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The kloof name derives from the unusual rock formations in the area which are reminiscent of those found in the Cape Cederberg.


The rock is good and is cleanest at the lower end of the kloof. The longest climbs (approximately 80m) are near the Tonquani junction. Those on the true right tend to be the most sustained.

Water is always available.

Routes are listed from the bottom (i.e. junction of Cedarberg- and Tonquani Kloofs) to the top of the kloof.

Access issues

For more information on routes, access and permits please see the following websites:

Mountain Club of South Africa (MCSA) Look at “Who we are” for the different sections of the MCSA

Mountain Club of South Africa – Johannesburg Section website Click on “Access and Properties” for more information Click on “Contact” to get in touch with the MCSA for more information.

ClimbZA website Welcome to the largest & most comprehensive online database of Southern African climbing information. A forum site to find climbing partners or to find out more about different climbing areas and climbs.

The land is owned by the MCSA, so open to MCSA members and guests (1 guest per member) otherwise permits are required.

Contact the MCSA Johannesburg Section for permits.


The most convenient approach to Cederberg kloof is from Mountain Sanctuary Park. The walk from the MSP parking to the MCSA campsite takes about 15 to 20 minutes. You can enter Cederberg kloof from the campsite via Grey Gully and walk down the kloof. The walk to the Tonquani junction takes 30 to 45 minutes. Alternatively you can abseil into the kloof via Frog Gully which enters nearer to the Tonquani junction.

Where to stay

Accommodation is available at Mountain Sanctuary Park. Camping is also permitted at the MCSA campsite but no facilities are available. Water in the kloof is potable but you will have to carry water from the kloof to the campsite.


Bolting is prohibited.


View historical timeline

The MCSA have released a guide book for the area which is the primary reference for climbing routes. The route guide uses the SA grading system and grades have been converted from the old alphanumeric system using the convention as per the article "Grade Comparison Guide" by Clive Curson, p118 of the MCSA Journal #98 of 1995.



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Grade Route

Just downstream of the wormhole descent, on the right side of the kloof, there is a 12m high conical buttress with some detached blocks on top of it. A continuous crack leads from it, bearing slightly left, up a steep smooth face for 9m and then continues through a 3m roof.

  1. 30m 27 Use roots to climb the left side of the cone. Climb the continuation crack which overhangs to begin with before tackling the roof crack. Gain slab above roof, and hence onto ledge on the right and then up to a large ledge.

  2. 18m 15 To the right an impressive smooth corner slopes up left. Belay near its foot. Climb up to the sloping corner and follow it to the top.


  1. 18m 13 For a direct finish, belay at the foot of the obvious corner on the left (tree belay). Climb directly up the face for 3m to corner, continue up corner to tree on ledge. From the back of the ledge take a steep chimney in the corner which ends 3m from top, where two parallel cracks continue up. Ascend right crack to top. (Mar 1974 J. Linke and T. Hoy)

Note: Originally opened as LONGDROP at 17,A2 in Mar 1974 by D.

FA: D. Peters & L. Mallen, 1974

FFA: Richard Lord, 1990

1 6 24m
2 10 15m
3 7 25m

About 40m downstream of Church Window a number of boulders block the stream over which you have to scramble. The climb is just downstream of these boulders on the true right. The climb starts in a 4m high dihedral.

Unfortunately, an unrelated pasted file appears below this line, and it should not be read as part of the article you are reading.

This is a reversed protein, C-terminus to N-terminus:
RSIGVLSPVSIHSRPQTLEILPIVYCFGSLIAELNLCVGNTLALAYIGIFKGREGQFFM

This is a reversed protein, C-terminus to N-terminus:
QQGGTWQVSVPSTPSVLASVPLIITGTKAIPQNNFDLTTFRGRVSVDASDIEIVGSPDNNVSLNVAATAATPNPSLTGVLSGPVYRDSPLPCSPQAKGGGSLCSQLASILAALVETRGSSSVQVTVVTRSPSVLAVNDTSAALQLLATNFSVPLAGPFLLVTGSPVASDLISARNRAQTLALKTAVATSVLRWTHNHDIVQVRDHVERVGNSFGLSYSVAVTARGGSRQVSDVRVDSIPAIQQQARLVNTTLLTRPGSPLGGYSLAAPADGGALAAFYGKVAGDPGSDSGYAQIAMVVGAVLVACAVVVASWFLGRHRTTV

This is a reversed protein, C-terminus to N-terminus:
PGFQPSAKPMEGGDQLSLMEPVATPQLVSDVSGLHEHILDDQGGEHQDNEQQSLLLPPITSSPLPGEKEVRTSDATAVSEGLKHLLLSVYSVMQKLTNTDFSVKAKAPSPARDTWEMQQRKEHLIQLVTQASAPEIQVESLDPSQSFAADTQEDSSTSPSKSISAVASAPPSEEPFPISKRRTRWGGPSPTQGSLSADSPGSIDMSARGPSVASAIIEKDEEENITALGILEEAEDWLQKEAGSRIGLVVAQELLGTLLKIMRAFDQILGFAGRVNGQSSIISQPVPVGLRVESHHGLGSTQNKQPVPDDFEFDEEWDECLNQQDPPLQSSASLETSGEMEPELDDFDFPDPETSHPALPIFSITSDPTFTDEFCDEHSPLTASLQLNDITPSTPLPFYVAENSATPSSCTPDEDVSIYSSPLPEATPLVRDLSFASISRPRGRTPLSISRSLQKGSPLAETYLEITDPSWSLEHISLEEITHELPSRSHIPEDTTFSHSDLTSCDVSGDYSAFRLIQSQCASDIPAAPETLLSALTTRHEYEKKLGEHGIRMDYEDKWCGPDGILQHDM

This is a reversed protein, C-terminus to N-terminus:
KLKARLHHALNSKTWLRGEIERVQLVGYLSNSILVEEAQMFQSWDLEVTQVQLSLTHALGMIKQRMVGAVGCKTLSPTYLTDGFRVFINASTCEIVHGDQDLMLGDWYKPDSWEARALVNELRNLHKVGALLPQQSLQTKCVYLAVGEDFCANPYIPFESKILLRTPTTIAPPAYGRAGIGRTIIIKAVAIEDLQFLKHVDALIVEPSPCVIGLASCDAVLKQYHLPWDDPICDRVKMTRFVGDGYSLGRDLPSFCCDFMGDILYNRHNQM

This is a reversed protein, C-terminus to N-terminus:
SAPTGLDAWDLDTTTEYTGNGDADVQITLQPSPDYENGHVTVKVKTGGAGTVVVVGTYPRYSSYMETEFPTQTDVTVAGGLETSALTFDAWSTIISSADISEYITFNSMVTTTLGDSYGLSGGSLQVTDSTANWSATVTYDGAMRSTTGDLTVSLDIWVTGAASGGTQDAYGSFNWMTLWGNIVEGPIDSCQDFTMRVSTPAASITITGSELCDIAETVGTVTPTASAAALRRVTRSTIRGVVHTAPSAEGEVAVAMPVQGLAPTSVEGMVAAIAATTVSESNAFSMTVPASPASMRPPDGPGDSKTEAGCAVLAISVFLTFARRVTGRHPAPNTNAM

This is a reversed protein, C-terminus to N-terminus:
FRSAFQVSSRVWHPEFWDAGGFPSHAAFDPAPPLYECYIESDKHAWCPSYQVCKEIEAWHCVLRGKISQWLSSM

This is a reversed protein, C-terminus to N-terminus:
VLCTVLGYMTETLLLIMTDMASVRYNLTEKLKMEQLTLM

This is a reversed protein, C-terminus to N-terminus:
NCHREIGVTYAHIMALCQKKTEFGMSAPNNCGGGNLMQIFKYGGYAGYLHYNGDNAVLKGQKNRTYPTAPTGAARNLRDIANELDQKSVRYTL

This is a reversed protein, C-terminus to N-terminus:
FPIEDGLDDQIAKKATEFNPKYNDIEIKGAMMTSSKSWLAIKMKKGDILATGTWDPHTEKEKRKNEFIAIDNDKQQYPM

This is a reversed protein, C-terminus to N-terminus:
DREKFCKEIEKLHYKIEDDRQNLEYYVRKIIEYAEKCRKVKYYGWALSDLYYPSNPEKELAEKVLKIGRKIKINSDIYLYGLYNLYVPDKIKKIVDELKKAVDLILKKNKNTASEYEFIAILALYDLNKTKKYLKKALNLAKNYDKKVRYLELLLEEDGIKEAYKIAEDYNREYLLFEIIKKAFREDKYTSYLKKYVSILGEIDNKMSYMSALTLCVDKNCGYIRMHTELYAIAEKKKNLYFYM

1. 24m (6) From the base of the climb you can see a short (2m) chimney about 20m above you. Just above the chimney is a tree, this is the first belay. Climb up the dihedral, go up and right until you are at the same height as the chimney but 3m right of it. Traverse over sloping holds on ramp to the tree.

  2. 15m (10) Behind the tree is a large chimney/crack with some chockstones at the top. Climb this. Above the crack step left and climb the next crack, also with chockstones above. Belay on short stamvrug tree at the base of a large cave/chimney. Don't go left around the first crack; the climbing looks easy and the protection is good but you will end up just a little above the small tree for the belay and the rock is a bit too chossy at this point for a good anchor.

  3. 25m (7) Walk into cave/chimney around the corner where it makes a left turn. Walk out onto outcrop and take in the exposure (you can belay here if the rope drag is too much). Then go back and continue up chimney and then left to a large ledge with a tree belay.

On right of ledge is a boulder, climb over this and scramble down gully to a large tree and abseil down. (46m to bottom)

Alternative to pitch 1 (12): Climb the chimney instead of going around it. Optional pitch 4 (9m, 7): To top out: On the right of the ledge on top of pitch 3 is a boulder. From this boulder up about 1m then traverse left until you can easily scramble to the top. From here walk right to a point above the big abseil tree mentioned above in this description and make a short abseil to it and then a long abseil to the bottom..

FA: K. Ruhle, E. Ruhle & R. Glass, 1943

Opposite Frog Gully is a whitish face which is topped by a prominent overhang over 100m long. Broadly the route ascends this face a bit to the right of its centre, up to the overhang, makes a long traverse left to the end of the overhang, ascends vertically and then diagonally right above the latter overhang, and finally reaches the top through a gap in the second minor overhang.

  1. 18m (8) The start is a few meters from the lower swimming pool, where a number of roots are festooned on the face. Climb to a stork's nest. Traverse right below nest and ascend to a ledge (9) or ascend and traverse right above nest to same ledge (7). A chock stone in a crack which slopes up to the right is the belay point.